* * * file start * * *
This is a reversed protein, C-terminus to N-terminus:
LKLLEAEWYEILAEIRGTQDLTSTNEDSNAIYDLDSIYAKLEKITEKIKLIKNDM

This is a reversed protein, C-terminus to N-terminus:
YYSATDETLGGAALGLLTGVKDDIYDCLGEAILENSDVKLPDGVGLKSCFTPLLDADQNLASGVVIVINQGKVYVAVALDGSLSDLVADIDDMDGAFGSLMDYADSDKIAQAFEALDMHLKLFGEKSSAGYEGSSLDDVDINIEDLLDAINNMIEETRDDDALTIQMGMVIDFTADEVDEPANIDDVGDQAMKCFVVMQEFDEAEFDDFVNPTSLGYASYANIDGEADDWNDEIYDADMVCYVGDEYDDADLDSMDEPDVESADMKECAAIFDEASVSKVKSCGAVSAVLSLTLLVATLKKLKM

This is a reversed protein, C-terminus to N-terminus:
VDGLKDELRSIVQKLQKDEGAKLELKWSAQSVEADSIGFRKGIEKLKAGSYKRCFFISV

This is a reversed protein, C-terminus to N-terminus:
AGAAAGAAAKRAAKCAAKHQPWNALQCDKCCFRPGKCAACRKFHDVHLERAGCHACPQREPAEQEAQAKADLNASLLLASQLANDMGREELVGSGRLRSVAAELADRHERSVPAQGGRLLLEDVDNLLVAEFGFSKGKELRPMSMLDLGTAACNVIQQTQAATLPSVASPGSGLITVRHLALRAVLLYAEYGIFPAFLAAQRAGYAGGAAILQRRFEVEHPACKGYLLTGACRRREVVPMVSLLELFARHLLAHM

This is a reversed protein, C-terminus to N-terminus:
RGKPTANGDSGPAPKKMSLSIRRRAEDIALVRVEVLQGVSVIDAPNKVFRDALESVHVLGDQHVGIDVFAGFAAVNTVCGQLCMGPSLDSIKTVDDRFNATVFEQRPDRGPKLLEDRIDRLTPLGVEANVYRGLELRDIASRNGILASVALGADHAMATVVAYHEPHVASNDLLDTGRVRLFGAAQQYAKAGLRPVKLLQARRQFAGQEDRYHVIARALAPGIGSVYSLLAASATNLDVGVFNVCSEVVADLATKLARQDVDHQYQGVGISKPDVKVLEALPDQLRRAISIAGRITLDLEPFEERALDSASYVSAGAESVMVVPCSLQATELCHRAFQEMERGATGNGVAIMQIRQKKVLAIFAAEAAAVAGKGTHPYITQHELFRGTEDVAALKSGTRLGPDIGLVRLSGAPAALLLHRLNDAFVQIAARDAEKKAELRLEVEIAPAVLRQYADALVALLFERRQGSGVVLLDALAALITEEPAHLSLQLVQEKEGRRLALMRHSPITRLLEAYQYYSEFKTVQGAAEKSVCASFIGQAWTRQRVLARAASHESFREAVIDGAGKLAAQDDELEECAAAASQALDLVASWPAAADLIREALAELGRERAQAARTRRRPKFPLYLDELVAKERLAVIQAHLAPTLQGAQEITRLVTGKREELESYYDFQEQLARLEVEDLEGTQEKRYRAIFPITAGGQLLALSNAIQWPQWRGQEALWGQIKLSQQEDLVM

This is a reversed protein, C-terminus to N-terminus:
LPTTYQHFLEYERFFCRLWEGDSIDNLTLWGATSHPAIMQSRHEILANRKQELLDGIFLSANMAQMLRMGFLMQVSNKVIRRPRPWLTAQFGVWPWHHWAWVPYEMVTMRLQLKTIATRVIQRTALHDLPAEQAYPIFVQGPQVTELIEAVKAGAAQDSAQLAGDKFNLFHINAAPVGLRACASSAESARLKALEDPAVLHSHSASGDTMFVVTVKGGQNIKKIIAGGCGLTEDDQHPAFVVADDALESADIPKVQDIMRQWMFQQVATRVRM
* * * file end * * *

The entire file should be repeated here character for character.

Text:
This is a reversed protein, C-terminus to N-terminus:
LKLLEAEWYEILAEIRGTQDLTSTNEDSNAIYDLDSIYAKLEKITEKIKLIKNDM

This is a reversed protein, C-terminus to N-terminus:
YYSATDETLGGAALGLLTGVKDDIYDCLGEAILENSDVKLPDGVGLKSCFTPLLDADQNLASGVVIVINQGKVYVAVALDGSLSDLVADIDDMDGAFGSLMDYADSDKIAQAFEALDMHLKLFGEKSSAGYEGSSLDDVDINIEDLLDAINNMIEETRDDDALTIQMGMVIDFTADEVDEPANIDDVGDQAMKCFVVMQEFDEAEFDDFVNPTSLGYASYANIDGEADDWNDEIYDADMVCYVGDEYDDADLDSMDEPDVESADMKECAAIFDEASVSKVKSCGAVSAVLSLTLLVATLKKLKM

This is a reversed protein, C-terminus to N-terminus:
VDGLKDELRSIVQKLQKDEGAKLELKWSAQSVEADSIGFRKGIEKLKAGSYKRCFFISV

This is a reversed protein, C-terminus to N-terminus:
AGAAAGAAAKRAAKCAAKHQPWNALQCDKCCFRPGKCAACRKFHDVHLERAGCHACPQREPAEQEAQAKADLNASLLLASQLANDMGREELVGSGRLRSVAAELADRHERSVPAQGGRLLLEDVDNLLVAEFGFSKGKELRPMSMLDLGTAACNVIQQTQAATLPSVASPGSGLITVRHLALRAVLLYAEYGIFPAFLAAQRAGYAGGAAILQRRFEVEHPACKGYLLTGACRRREVVPMVSLLELFARHLLAHM

This is a reversed protein, C-terminus to N-terminus:
RGKPTANGDSGPAPKKMSLSIRRRAEDIALVRVEVLQGVSVIDAPNKVFRDALESVHVLGDQHVGIDVFAGFAAVNTVCGQLCMGPSLDSIKTVDDRFNATVFEQRPDRGPKLLEDRIDRLTPLGVEANVYRGLELRDIASRNGILASVALGADHAMATVVAYHEPHVASNDLLDTGRVRLFGAAQQYAKAGLRPVKLLQARRQFAGQEDRYHVIARALAPGIGSVYSLLAASATNLDVGVFNVCSEVVADLATKLARQDVDHQYQGVGISKPDVKVLEALPDQLRRAISIAGRITLDLEPFEERALDSASYVSAGAESVMVVPCSLQATELCHRAFQEMERGATGNGVAIMQIRQKKVLAIFAAEAAAVAGKGTHPYITQHELFRGTEDVAALKSGTRLGPDIGLVRLSGAPAALLLHRLNDAFVQIAARDAEKKAELRLEVEIAPAVLRQYADALVALLFERRQGSGVVLLDALAALITEEPAHLSLQLVQEKEGRRLALMRHSPITRLLEAYQYYSEFKTVQGAAEKSVCASFIGQAWTRQRVLARAASHESFREAVIDGAGKLAAQDDELEECAAAASQALDLVASWPAAADLIREALAELGRERAQAARTRRRPKFPLYLDELVAKERLAVIQAHLAPTLQGAQEITRLVTGKREELESYYDFQEQLARLEVEDLEGTQEKRYRAIFPITAGGQLLALSNAIQWPQWRGQEALWGQIKLSQQEDLVM

This is a reversed protein, C-terminus to N-terminus:
LPTTYQHFLEYERFFCRLWEGDSIDNLTLWGATSHPAIMQSRHEILANRKQELLDGIFLSANMAQMLRMGFLMQVSNKVIRRPRPWLTAQFGVWPWHHWAWVPYEMVTMRLQLKTIATRVIQRTALHDLPAEQAYPIFVQGPQVTELIEAVKAGAAQDSAQLAGDKFNLFHINAAPVGLRACASSAESARLKALEDPAVLHSHSASGDTMFVVTVKGGQNIKKIIAGGCGLTEDDQHPAFVVADDALESADIPKVQDIMRQWMFQQVATRVRM